Thai police have raided a Buddhist temple complex to arrest a popular abbot accused of embezzlement but were thwarted by thousands of his followers who said he is too ill to be taken into custody.
The operation at Wat Dhammakaya, a monastery north of Bangkok known as one of the wealthiest in Thailand, began in the early hours and was broadcast live on TV in a dramatic twist to a months-old stand-off.
The arrest warrant is still valid so we will have authority to carry out the operation. According to our information, he is still insideMajor Suriya Singhakamol
However, hours later police could not arrest the abbot, Phra Dhammachayo, after searching all the areas in the complex but one.
Mr Dhammachayo is accused of money laundering and links to embezzling £28 million from a now-defunct credit union.
“There is a last area we could not enter because the followers would not allow us,” said police Major Suriya Singhakamol, the deputy chief of the department of special investigations.
Mr Dhammachayo’s case has enthralled the nation with its twists and turns and the conflict between law and religion it has posed.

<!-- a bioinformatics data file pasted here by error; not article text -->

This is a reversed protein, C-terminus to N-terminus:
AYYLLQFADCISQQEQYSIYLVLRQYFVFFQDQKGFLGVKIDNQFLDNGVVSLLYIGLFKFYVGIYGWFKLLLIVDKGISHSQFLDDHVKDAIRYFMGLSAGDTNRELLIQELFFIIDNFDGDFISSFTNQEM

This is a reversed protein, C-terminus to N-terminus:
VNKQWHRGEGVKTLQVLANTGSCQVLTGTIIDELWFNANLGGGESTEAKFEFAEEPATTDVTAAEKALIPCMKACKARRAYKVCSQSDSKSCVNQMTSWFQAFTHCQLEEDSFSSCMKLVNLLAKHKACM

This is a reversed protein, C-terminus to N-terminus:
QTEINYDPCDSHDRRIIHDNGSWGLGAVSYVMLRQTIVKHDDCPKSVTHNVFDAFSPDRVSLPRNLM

Several scandals in recent years have cast a shadow over the Buddhist clergy in Thailand.
Although the police withdrew for the day after the fruitless raid, Mr Suriya said “our operation has not ended. The arrest warrant is still valid so we will have authority to carry out the operation. According to our information, he is still inside.”
He has barricaded himself inside his temple, ignoring three police summonses and an arrest warrant.
He has avoided arrest for more than two months, claiming he was too ill to report to police for questioning.
Outside of Thailand it may seem odd that a monk should be able to defy law-enforcement officials so brazenly.
However, a law which forbids arrest of a monk in his robes, for fear it would mar the sanctity of the clergy, has repeatedly put police in an awkward position.
Authorities are also reluctant to force a showdown with the monk’s thousands of supporters, fearing violence.
Buddhism is the national religion and one of three core pillars of Thai society along with the monarchy and nationhood.
Monks occupy a privileged position and are granted many concessions, including not paying taxes and being exempt from arrest until they are defrocked.
Their unique position in Thai society was reflected in the police operation – they paused the raid to allow the monks to eat their once-a-day meal at 11am.